Definition of your in English:

your

Pronunciation /jɔː//jʊə/

possessive determiner

  • 1Belonging to or associated with the person or people that the speaker is addressing.

    ‘what is your name?’
    • ‘I hope you will be able to take a few moments to read the following and to add your name to it.’
    • ‘Do you want to see your name on the cover of a paperback in the occult section of Borders?’
    • ‘If you do not put your name forward to be leader of the party it will be a travesty.’
    • ‘We also need your name and a phone number so we can contact you as you might be needed to be a witness.’
    • ‘The only thing you ever had at eight in the morning was the tea your mum brought you.’
    • ‘If you and your partner have joint cards, make sure you have a card in one of your names only.’
    • ‘You want the governments of the free world to shake at the very mention of your name?’
    • ‘All you have to do is find a user name, decide on a password and give them your email address.’
    • ‘I brought you to my house and took you home when your mom got back from searching for you.’
    • ‘Take the children to a corner and do not allow them to see your husband when they bring him back.’
    • ‘It was a bit like watching one of your best friends being slowly beaten up by the school bully.’
    • ‘So just leave your email address in your review if you want me to email you when I post.’
    • ‘On the inside of your right foot is the dark varicose patch which came up after the third baby.’
    • ‘It would just be your name in written form and if anyone else wrote it, it would look the same.’
    • ‘It would help to know your names in case we get ambushed, and I need to call you in a hurry.’
    • ‘Gently blow on it for a second, bring the cup up to your lips, drink and then put it back down.’
    • ‘We can buy the list that has your name and address on it to mail things out to you.’
    • ‘How powerful do you have to be to mispronounce your own name and not have anyone tell you?’
    • ‘If you feel isolated from his friends, bring out some of your own friends to join you.’
    • ‘Carefully lower your eyes to look directly at the center dot and bring it into focus.’
  • 2Belonging to or associated with any person in general.

    ‘the sight is enough to break your heart’
    • ‘You are pouring your heart out and afraid of saying something that sounds a bit naff.’
    • ‘From the earliest age, life can throw things at you that shape you for the rest of your life.’
    • ‘You could therefore make a big dent in your repayments by switching to a cheaper deal.’
    • ‘Calls to Crimestoppers are not traced or taped and you do not have to give your name.’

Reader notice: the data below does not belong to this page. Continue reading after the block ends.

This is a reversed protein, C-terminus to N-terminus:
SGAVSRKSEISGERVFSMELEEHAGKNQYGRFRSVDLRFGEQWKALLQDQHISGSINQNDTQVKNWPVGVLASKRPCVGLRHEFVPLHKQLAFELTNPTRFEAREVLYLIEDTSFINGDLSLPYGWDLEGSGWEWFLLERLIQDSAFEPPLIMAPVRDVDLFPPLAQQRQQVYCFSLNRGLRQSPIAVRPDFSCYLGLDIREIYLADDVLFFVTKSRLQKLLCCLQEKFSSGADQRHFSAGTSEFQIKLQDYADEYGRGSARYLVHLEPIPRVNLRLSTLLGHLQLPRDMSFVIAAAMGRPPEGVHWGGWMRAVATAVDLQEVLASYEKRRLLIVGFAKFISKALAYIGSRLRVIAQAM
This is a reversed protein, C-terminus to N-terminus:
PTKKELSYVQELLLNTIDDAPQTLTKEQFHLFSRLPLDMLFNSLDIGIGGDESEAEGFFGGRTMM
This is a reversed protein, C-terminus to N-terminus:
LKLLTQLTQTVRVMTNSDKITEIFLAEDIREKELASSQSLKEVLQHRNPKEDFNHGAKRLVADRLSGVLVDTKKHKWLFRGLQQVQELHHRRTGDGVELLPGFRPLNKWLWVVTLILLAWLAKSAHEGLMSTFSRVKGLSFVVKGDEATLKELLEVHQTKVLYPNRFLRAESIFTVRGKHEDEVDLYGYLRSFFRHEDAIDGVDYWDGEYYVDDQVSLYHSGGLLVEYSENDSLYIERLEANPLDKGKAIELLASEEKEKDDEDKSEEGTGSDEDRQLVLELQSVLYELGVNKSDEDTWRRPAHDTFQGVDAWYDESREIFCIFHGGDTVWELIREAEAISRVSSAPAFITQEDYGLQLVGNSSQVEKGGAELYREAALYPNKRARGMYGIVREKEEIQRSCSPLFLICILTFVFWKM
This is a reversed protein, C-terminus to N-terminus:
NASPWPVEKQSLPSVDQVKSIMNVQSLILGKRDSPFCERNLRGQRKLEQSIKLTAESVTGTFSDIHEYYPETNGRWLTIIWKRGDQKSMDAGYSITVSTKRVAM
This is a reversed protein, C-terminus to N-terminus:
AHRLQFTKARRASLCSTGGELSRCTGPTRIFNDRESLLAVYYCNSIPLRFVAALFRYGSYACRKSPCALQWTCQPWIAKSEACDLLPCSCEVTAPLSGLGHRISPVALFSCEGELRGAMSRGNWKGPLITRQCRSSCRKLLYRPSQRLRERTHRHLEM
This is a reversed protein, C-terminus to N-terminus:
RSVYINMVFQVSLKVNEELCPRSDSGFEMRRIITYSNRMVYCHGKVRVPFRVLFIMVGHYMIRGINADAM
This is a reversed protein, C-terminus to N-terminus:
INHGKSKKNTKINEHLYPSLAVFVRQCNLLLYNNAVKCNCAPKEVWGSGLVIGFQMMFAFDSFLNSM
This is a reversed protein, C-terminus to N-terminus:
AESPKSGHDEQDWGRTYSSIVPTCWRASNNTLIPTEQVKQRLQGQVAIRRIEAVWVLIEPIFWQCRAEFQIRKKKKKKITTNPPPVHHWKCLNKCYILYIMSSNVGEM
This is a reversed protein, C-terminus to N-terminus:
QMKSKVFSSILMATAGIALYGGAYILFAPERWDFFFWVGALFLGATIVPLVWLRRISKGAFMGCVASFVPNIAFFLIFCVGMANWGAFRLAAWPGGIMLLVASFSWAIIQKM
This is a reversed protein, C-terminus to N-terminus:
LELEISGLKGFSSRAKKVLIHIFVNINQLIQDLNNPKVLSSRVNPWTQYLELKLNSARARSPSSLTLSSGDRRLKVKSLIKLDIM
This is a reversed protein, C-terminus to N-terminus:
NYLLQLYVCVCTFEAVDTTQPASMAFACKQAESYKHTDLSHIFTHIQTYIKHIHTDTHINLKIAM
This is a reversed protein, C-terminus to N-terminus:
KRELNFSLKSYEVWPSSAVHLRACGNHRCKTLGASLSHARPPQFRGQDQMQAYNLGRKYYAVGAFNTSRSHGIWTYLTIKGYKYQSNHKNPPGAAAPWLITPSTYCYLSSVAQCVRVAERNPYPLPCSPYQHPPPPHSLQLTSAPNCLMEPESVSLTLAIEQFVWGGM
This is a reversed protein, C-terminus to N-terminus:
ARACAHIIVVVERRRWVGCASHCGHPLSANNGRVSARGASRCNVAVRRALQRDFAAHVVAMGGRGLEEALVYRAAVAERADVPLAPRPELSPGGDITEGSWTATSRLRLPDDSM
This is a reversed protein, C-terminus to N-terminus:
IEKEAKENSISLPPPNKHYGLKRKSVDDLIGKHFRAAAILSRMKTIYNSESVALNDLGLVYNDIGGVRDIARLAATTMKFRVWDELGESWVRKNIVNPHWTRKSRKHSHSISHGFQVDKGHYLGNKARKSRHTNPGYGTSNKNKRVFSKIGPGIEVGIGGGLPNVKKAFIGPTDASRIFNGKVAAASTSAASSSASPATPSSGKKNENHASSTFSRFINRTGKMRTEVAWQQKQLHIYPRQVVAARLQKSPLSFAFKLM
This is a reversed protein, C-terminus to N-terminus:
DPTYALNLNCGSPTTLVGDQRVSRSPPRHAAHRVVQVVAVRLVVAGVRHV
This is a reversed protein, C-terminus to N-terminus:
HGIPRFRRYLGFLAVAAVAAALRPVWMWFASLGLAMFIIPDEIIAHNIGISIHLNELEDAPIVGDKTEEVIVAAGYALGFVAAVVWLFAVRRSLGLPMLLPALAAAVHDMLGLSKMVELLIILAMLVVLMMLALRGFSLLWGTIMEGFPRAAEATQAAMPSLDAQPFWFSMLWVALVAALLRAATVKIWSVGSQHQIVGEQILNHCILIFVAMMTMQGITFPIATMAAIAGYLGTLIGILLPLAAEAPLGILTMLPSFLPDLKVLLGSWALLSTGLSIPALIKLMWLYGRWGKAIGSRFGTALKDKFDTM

• ‘One way to make lots of people see your weird movies is to get big names in your films.’
    • ‘There is nothing as beautiful as such a simple joy and it truly makes your heart ache.’
    • ‘Some people say if a burglar wants to break into your house, he will get in no matter what you do.’
    • ‘To wear your heart on your sleeve now means it is easy for other people to know how you are feeling.’
    • ‘If you store your wine in a cold cellar or garage, bring it inside in plenty of time.’
    • ‘If need be, he or she will arrange a tracing of your heart, which can be done in the surgery.’
    • ‘In any event, if you can find it in your hearts to help us out, we will be eternally grateful.’
    • ‘You've got to be buying a lot of shoes for the people at the shoe store to know your name.’
    • ‘When it comes to who stays and who goes, only your name and your accent are giveaways.’
    • ‘You can feel on top of the world by setting your own goal and really going for it.’
    • ‘What if it is your son or daughter who has been instrumental in bringing about the split?’
    • ‘If you're a winner and your outspoken then the British thing is not to like you for that.’
    • ‘You have got to take it in your stride, make sure you handle it properly and move forward.’
    • ‘Only when your whole body is strong can you become a better and more efficient runner.’
    • ‘Apparently letting your sister know the address of your blog is not such a good idea.’
    • ‘Its rhythm, meaning and flow is fantastic and if it brings a tear to your cheek, so be it.’
    1. 2.1informal Used to denote someone or something that is familiar or typical of its kind.
      ‘I'm just your average man in the street’
      ‘she is one of your chatty types’
      • ‘Can you imagine what your average bar or pub would be like if men had a time of the month?’
      • ‘To your average punter, dance is to the dramatic arts what free jazz is to the musical.’
  • 3Used when addressing the holder of certain titles.

    ‘Your Majesty’
    ‘Your Excellency’
    • ‘When the time comes to say goodbye, you should once again address the Queen as Your Majesty.’

Usage

Note the difference between the possessive your (as in what is your name?) and the contraction you're, meaning ‘you are’ (as in you're looking well). Note also that neither your nor yours should be written with an apostrophe

Origin

Old English ēower, genitive of gē (see ye), of Germanic origin; related to German euer.

Pronunciation

your

/jɔː//jʊə/